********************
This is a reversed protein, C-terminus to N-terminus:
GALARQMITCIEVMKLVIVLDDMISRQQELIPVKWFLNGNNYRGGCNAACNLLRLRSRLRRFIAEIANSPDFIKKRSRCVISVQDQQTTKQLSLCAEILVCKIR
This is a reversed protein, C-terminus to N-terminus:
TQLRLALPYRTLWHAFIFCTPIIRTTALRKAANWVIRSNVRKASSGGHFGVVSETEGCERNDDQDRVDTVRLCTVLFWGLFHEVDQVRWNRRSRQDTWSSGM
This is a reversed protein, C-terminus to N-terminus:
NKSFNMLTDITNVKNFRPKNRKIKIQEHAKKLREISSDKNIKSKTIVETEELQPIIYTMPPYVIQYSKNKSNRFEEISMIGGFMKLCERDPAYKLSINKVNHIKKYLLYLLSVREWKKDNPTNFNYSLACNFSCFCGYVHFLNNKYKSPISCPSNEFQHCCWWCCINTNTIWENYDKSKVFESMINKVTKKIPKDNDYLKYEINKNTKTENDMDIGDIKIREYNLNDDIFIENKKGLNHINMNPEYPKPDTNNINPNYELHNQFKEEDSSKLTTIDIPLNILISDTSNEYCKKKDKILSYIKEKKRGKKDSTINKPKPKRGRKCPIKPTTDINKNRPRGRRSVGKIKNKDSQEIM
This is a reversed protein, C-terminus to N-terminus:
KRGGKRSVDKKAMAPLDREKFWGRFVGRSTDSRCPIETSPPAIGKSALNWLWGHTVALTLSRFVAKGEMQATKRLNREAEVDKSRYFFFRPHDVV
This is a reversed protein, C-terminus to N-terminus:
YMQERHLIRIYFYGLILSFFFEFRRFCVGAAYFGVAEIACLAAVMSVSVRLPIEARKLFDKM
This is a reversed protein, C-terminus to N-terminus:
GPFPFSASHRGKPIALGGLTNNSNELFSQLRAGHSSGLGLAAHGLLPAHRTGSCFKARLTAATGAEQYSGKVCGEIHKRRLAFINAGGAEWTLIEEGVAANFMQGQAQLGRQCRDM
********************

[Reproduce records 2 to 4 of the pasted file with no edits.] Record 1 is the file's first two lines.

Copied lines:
This is a reversed protein, C-terminus to N-terminus:
TQLRLALPYRTLWHAFIFCTPIIRTTALRKAANWVIRSNVRKASSGGHFGVVSETEGCERNDDQDRVDTVRLCTVLFWGLFHEVDQVRWNRRSRQDTWSSGM
This is a reversed protein, C-terminus to N-terminus:
NKSFNMLTDITNVKNFRPKNRKIKIQEHAKKLREISSDKNIKSKTIVETEELQPIIYTMPPYVIQYSKNKSNRFEEISMIGGFMKLCERDPAYKLSINKVNHIKKYLLYLLSVREWKKDNPTNFNYSLACNFSCFCGYVHFLNNKYKSPISCPSNEFQHCCWWCCINTNTIWENYDKSKVFESMINKVTKKIPKDNDYLKYEINKNTKTENDMDIGDIKIREYNLNDDIFIENKKGLNHINMNPEYPKPDTNNINPNYELHNQFKEEDSSKLTTIDIPLNILISDTSNEYCKKKDKILSYIKEKKRGKKDSTINKPKPKRGRKCPIKPTTDINKNRPRGRRSVGKIKNKDSQEIM
This is a reversed protein, C-terminus to N-terminus:
KRGGKRSVDKKAMAPLDREKFWGRFVGRSTDSRCPIETSPPAIGKSALNWLWGHTVALTLSRFVAKGEMQATKRLNREAEVDKSRYFFFRPHDVV